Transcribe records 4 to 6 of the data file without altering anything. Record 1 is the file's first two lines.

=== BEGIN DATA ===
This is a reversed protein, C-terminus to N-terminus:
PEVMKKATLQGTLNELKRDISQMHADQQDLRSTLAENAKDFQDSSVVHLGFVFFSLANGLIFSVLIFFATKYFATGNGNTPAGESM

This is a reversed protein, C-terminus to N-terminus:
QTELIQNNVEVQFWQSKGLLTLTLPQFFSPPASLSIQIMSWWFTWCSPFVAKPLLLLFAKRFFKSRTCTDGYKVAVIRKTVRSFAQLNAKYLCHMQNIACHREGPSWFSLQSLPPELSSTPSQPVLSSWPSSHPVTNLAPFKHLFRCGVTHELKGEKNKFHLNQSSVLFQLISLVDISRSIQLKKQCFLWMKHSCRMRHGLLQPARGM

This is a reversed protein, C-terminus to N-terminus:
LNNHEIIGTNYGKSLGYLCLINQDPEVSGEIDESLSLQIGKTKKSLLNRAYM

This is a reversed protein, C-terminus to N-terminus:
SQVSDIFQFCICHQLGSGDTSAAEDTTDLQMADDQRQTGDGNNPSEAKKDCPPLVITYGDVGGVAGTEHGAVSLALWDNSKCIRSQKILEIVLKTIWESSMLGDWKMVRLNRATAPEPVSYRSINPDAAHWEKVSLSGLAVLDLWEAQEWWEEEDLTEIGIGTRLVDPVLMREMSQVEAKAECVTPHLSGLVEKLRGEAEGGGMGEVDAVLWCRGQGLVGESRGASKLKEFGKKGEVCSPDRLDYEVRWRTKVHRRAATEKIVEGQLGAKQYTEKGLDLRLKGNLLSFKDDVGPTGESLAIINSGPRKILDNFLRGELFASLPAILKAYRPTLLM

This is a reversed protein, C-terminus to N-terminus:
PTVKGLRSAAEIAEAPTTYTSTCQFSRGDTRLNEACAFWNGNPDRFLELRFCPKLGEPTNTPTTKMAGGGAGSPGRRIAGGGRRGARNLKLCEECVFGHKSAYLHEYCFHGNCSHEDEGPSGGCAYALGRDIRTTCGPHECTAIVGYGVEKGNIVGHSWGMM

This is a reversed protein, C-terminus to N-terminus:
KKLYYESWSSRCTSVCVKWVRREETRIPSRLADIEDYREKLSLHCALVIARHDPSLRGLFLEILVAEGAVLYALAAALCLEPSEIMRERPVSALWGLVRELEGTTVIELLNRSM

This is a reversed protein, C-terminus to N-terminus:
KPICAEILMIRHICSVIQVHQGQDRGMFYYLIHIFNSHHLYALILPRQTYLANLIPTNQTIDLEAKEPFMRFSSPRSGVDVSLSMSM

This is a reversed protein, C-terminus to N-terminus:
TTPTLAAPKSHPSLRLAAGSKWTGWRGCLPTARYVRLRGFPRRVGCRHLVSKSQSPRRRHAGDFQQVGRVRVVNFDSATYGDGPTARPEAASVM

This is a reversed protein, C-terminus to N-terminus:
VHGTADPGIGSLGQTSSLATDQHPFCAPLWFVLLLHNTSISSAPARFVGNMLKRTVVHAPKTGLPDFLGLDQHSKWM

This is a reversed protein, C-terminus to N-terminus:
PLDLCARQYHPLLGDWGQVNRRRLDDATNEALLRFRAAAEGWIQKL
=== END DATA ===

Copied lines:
This is a reversed protein, C-terminus to N-terminus:
SQVSDIFQFCICHQLGSGDTSAAEDTTDLQMADDQRQTGDGNNPSEAKKDCPPLVITYGDVGGVAGTEHGAVSLALWDNSKCIRSQKILEIVLKTIWESSMLGDWKMVRLNRATAPEPVSYRSINPDAAHWEKVSLSGLAVLDLWEAQEWWEEEDLTEIGIGTRLVDPVLMREMSQVEAKAECVTPHLSGLVEKLRGEAEGGGMGEVDAVLWCRGQGLVGESRGASKLKEFGKKGEVCSPDRLDYEVRWRTKVHRRAATEKIVEGQLGAKQYTEKGLDLRLKGNLLSFKDDVGPTGESLAIINSGPRKILDNFLRGELFASLPAILKAYRPTLLM

This is a reversed protein, C-terminus to N-terminus:
PTVKGLRSAAEIAEAPTTYTSTCQFSRGDTRLNEACAFWNGNPDRFLELRFCPKLGEPTNTPTTKMAGGGAGSPGRRIAGGGRRGARNLKLCEECVFGHKSAYLHEYCFHGNCSHEDEGPSGGCAYALGRDIRTTCGPHECTAIVGYGVEKGNIVGHSWGMM

This is a reversed protein, C-terminus to N-terminus:
KKLYYESWSSRCTSVCVKWVRREETRIPSRLADIEDYREKLSLHCALVIARHDPSLRGLFLEILVAEGAVLYALAAALCLEPSEIMRERPVSALWGLVRELEGTTVIELLNRSM